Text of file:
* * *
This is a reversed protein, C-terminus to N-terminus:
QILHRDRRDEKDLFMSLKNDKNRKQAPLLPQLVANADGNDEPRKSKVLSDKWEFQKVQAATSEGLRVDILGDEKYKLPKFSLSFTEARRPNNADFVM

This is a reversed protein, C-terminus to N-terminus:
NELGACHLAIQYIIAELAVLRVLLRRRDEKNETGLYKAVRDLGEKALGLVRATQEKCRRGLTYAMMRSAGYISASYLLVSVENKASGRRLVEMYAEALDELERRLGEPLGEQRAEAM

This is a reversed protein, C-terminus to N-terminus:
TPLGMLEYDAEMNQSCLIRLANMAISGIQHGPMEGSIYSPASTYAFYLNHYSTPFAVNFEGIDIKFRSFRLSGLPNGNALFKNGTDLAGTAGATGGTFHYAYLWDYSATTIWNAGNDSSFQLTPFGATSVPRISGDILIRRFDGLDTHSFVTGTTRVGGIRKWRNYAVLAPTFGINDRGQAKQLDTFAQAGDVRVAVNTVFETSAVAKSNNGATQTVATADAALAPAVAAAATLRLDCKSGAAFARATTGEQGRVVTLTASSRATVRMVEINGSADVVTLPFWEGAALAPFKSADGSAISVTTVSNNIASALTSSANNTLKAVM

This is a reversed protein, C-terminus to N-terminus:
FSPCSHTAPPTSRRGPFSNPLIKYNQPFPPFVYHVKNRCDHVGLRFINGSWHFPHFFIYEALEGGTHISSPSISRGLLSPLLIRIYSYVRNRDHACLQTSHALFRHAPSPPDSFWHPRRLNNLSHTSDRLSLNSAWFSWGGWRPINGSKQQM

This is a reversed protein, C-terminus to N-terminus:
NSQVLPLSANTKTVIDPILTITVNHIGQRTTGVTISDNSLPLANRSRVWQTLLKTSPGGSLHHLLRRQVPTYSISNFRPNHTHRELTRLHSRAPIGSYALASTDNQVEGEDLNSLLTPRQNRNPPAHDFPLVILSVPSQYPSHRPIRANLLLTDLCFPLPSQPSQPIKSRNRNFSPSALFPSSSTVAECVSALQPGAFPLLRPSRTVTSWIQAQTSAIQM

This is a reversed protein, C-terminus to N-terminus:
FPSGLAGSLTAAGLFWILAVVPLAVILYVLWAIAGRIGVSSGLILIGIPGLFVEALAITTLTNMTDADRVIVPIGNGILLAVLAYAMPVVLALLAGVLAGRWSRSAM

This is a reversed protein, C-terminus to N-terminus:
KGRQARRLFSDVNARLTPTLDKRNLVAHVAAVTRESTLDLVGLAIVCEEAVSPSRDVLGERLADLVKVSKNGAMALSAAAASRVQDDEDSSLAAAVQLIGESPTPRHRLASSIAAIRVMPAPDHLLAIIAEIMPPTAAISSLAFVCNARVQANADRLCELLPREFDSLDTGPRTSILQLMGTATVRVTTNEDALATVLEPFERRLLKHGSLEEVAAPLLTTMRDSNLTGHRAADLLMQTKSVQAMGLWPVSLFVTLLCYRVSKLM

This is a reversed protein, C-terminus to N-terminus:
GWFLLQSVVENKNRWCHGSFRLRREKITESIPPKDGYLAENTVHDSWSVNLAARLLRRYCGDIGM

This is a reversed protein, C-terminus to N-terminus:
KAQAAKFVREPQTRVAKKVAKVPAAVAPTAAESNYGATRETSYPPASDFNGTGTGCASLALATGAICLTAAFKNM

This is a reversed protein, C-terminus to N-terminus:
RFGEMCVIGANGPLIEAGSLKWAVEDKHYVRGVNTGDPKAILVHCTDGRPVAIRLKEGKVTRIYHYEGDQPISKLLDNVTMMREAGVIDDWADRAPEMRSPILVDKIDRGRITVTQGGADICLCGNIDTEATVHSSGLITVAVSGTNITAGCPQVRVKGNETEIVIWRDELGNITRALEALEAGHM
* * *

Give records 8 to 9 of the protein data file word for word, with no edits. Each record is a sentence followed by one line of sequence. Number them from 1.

This is a reversed protein, C-terminus to N-terminus:
GWFLLQSVVENKNRWCHGSFRLRREKITESIPPKDGYLAENTVHDSWSVNLAARLLRRYCGDIGM

This is a reversed protein, C-terminus to N-terminus:
KAQAAKFVREPQTRVAKKVAKVPAAVAPTAAESNYGATRETSYPPASDFNGTGTGCASLALATGAICLTAAFKNM